Family law: Are final agreements really final?

On behalf of Peterson Stark Scott posted in Family Law on May 9, 2019.

When a couple decides to part ways, they may choose to have a separation agreement drawn up. Under family law in British Columbia, these agreements need to have certain things in them in order to be considered binding and final. In fact, they may never really become final at all.

In a case in British Columbia, a couple married in 1996. They separated in either 2013 or 2014 —just one of the many disputes in the case. They signed a separation agreement in 2014 drafted by the husband and without the advice of lawyers on either side. The agreement was signed as final. Subsequently, the husband changed his mind about the particulars of the agreement, stating that his wife misrepresented herself, but she disagreed and believed the agreement should indeed be final.

A Court of Appeal judge agreed with the husband, but used a broad interpretation of the Family Law Act to do so. If each party had had the advice of lawyers to have had guidance on drafting a separation agreement, they might not have had issues with the document and its contents. Without legal counsel an agreement could be considered invalid or unenforceable.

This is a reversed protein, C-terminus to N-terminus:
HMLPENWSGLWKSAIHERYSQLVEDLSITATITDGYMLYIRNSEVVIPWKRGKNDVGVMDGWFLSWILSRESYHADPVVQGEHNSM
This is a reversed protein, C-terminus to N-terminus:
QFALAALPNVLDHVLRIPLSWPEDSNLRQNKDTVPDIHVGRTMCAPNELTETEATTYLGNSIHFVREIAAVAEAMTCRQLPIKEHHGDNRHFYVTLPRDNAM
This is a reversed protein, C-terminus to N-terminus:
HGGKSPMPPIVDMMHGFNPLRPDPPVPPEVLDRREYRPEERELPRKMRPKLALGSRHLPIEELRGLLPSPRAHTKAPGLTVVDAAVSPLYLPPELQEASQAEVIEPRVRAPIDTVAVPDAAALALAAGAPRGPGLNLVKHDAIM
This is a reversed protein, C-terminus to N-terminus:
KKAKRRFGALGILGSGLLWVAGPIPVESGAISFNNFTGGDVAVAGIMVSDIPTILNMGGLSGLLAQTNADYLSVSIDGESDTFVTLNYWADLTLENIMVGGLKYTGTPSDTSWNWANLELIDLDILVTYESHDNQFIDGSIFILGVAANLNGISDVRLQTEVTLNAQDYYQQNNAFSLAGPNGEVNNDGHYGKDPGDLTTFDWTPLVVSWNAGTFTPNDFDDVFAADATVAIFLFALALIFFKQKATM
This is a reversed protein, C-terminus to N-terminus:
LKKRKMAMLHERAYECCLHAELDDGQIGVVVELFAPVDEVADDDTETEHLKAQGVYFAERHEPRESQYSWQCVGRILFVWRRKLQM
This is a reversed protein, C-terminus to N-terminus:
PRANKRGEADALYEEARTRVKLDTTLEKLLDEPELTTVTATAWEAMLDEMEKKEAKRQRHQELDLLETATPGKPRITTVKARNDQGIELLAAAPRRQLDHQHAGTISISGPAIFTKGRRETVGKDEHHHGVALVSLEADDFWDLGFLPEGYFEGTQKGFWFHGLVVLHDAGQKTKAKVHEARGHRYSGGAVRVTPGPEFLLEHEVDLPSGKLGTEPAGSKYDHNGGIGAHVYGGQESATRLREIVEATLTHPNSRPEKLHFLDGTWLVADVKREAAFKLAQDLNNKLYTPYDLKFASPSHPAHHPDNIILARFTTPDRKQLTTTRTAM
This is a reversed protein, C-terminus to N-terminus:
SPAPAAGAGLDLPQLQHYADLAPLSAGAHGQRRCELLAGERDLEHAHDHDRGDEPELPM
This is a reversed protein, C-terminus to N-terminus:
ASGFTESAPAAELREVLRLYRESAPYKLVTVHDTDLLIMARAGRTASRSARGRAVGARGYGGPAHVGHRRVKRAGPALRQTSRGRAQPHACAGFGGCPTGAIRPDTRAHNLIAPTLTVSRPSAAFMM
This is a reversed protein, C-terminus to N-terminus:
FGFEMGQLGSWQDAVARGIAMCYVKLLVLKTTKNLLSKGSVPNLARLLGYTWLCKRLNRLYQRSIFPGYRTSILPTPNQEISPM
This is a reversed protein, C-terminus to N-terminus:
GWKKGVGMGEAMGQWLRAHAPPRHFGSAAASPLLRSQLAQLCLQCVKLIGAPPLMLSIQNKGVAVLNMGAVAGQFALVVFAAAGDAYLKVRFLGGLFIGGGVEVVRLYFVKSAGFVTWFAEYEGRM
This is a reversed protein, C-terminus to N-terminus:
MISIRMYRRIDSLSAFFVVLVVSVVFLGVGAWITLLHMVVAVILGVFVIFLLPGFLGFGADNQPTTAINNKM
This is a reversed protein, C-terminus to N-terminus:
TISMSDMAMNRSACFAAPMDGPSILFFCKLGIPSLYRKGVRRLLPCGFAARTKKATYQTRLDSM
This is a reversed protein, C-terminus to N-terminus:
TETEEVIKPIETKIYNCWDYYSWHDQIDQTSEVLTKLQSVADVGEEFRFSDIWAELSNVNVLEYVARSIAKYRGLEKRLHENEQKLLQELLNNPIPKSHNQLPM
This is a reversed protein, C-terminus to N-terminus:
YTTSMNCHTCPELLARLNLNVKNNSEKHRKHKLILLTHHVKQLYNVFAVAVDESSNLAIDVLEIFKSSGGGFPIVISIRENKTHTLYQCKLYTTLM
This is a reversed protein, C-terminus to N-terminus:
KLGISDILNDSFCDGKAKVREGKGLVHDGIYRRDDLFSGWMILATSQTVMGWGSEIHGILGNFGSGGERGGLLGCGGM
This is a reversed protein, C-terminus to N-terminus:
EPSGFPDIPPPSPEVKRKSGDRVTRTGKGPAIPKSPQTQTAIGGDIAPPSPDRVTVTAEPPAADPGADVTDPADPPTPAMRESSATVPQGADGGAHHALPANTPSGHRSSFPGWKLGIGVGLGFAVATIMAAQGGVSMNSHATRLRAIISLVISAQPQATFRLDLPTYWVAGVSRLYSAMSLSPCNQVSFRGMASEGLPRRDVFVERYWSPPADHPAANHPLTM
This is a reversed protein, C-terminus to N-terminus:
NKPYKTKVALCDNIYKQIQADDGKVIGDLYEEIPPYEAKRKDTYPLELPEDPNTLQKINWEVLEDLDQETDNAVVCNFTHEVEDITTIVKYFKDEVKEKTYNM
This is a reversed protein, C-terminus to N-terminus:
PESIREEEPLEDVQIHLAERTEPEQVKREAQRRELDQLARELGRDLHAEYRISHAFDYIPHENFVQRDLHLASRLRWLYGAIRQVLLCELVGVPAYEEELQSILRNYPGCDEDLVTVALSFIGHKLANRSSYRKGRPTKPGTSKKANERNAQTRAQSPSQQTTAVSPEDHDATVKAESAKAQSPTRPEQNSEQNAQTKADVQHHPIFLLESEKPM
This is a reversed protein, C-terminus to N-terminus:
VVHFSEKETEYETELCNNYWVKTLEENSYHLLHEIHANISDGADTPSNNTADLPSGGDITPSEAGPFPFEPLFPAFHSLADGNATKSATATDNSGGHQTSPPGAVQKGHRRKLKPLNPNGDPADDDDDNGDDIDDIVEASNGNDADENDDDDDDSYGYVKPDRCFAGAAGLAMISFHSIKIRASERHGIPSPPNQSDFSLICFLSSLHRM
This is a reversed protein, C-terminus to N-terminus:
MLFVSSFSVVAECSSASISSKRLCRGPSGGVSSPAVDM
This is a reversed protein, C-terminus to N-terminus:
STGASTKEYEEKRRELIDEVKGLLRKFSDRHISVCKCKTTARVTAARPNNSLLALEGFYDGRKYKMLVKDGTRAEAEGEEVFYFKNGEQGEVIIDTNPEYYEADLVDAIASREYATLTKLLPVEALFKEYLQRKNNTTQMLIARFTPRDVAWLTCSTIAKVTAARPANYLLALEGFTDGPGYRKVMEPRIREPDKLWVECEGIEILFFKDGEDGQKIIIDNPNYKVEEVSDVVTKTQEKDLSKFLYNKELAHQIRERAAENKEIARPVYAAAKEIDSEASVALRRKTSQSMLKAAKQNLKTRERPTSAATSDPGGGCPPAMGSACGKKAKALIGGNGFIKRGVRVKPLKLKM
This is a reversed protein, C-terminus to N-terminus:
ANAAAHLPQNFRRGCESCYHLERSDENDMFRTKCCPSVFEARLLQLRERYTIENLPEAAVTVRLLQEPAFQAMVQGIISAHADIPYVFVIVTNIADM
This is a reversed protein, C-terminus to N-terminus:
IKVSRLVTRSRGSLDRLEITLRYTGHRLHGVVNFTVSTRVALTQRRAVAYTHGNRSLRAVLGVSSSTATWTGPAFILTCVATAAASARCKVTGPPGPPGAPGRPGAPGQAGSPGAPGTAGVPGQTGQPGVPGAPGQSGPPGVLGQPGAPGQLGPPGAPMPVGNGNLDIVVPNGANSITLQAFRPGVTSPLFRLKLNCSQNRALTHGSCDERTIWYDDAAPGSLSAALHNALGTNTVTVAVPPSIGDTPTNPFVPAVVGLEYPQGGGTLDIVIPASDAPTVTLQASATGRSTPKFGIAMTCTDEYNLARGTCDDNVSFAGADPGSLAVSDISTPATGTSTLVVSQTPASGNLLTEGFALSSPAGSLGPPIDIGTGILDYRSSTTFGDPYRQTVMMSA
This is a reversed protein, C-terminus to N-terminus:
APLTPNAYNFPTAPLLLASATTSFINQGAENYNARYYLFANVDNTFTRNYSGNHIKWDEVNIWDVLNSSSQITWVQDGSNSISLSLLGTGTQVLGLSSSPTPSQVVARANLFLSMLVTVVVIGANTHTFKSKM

A British Columbia family law lawyer can work with a client to draft a separation agreement that would be considered final under the law. Going it alone may create issues causing an agreement to come into question as to its validity. The more all-encompassing a separation agreement is, the better. A lawyer can ensure all the i’s are dotted and the t’s are crossed in a separation agreement or any other marital agreement.

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